Sat. Jul 13th, 2024


Officials warn of potential exposure to measles in Massachusetts, New Hampshire

An international visitor traveled from Boston to Amsterdam while infected with measles, the Massachusetts Department of Public Health warned.On June 22, the traveler was present in public locations that could have resulted in exposure to the virus, DPH said.According to DPH, exposures may have occurred at the following locations and times:11:40 a.m. Dartmouth Coach bus line departure from Hanover, NH. Dartmouth College to Boston, MA, arriving at Logan Airport (Boston, MA) at approximately 2:40 p.m.2:40 p.m. to 8:40 p.m. Terminal E at Logan Airport, Boston, MA. Flight KLM6016 from Boston to Amsterdam departing from Gate E5. The traveler also visited Hanover, New Hampshire from June 20-22. New Hampshire state officials said there are no confirmed cases in the state, but those present in certain parts of the city should still take caution. According to Public Health Commissioner Robbie Goldstein, measles is a highly contagious airborne disease. The virus lives in the nose and throat and is sprayed in the air, where it can stay for up to two hours, when an infected person sneezes, coughs or talks.Early measles symptoms appear between 10 to 14 days after exposure and may resemble a cold. A rash occurs on the skin, first on the head, before moving downward, within a few days of symptoms developing. People with measles are contagious for approximately four days before and after the rash appears, according to DPH. “People who are not vaccinated are at greater risk of infection,” said Goldstein. “The best way for people to protect themselves from this disease is to make sure they are vaccinated.”The Centers for Disease Control and Prevention’s recommendations for Measles-Mumps-Rubella vaccines are:Children should receive their first dose of MMR vaccine at 12-15 months. School-aged children need two doses of MMR vaccine.Adults should have at least one dose of MMR vaccine. Certain groups at high risk need two doses of MMR, such as international travelers, health care workers, and college students. Adults born in the US before 1957 are considered immune to measles from past exposures.Those who were exposed and developed symptoms are encouraged by DPH to call their health care provider before visiting any health care facility, as doing so may expose others. More information about measles can be found on DPH’s website.

An international visitor traveled from Boston to Amsterdam while infected with measles, the Massachusetts Department of Public Health warned.

On June 22, the traveler was present in public locations that could have resulted in exposure to the virus, DPH said.

According to DPH, exposures may have occurred at the following locations and times:

  • 11:40 a.m. Dartmouth Coach bus line departure from Hanover, NH. Dartmouth College to Boston, MA, arriving at Logan Airport (Boston, MA) at approximately 2:40 p.m.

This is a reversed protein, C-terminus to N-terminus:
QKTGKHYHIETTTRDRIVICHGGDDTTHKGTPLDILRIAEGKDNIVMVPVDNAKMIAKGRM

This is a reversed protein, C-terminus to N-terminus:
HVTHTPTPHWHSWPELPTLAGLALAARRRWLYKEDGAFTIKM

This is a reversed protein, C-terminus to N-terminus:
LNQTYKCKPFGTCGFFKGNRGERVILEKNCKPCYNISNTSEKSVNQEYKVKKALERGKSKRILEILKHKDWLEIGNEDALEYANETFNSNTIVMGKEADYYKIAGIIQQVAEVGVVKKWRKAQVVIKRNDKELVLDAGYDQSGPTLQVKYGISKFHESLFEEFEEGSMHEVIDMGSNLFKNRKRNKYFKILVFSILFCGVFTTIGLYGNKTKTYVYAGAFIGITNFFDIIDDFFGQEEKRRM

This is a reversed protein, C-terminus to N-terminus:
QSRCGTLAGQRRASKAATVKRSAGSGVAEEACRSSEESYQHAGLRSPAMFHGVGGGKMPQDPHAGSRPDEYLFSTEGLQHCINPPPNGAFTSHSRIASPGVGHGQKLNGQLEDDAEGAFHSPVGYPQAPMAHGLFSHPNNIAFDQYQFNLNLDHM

• 2:40 p.m. to 8:40 p.m. Terminal E at Logan Airport, Boston, MA. Flight KLM6016 from Boston to Amsterdam departing from Gate E5.

The traveler also visited Hanover, New Hampshire from June 20-22. New Hampshire state officials said there are no confirmed cases in the state, but those present in certain parts of the city should still take caution.

According to Public Health Commissioner Robbie Goldstein, measles is a highly contagious airborne disease. The virus lives in the nose and throat and is sprayed in the air, where it can stay for up to two hours, when an infected person sneezes, coughs or talks.

Early measles symptoms appear between 10 to 14 days after exposure and may resemble a cold. A rash occurs on the skin, first on the head, before moving downward, within a few days of symptoms developing. People with measles are contagious for approximately four days before and after the rash appears, according to DPH.

“People who are not vaccinated are at greater risk of infection,” said Goldstein. “The best way for people to protect themselves from this disease is to make sure they are vaccinated.”

The Centers for Disease Control and Prevention’s recommendations for Measles-Mumps-Rubella vaccines are:

  • Children should receive their first dose of MMR vaccine at 12-15 months. School-aged children need two doses of MMR vaccine.
  • Adults should have at least one dose of MMR vaccine. Certain groups at high risk need two doses of MMR, such as international travelers, health care workers, and college students. Adults born in the US before 1957 are considered immune to measles from past exposures.

Those who were exposed and developed symptoms are encouraged by DPH to call their health care provider before visiting any health care facility, as doing so may expose others.

More information about measles can be found on DPH’s website.




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#Potential #exposure #measles #Mass #N.H #officials

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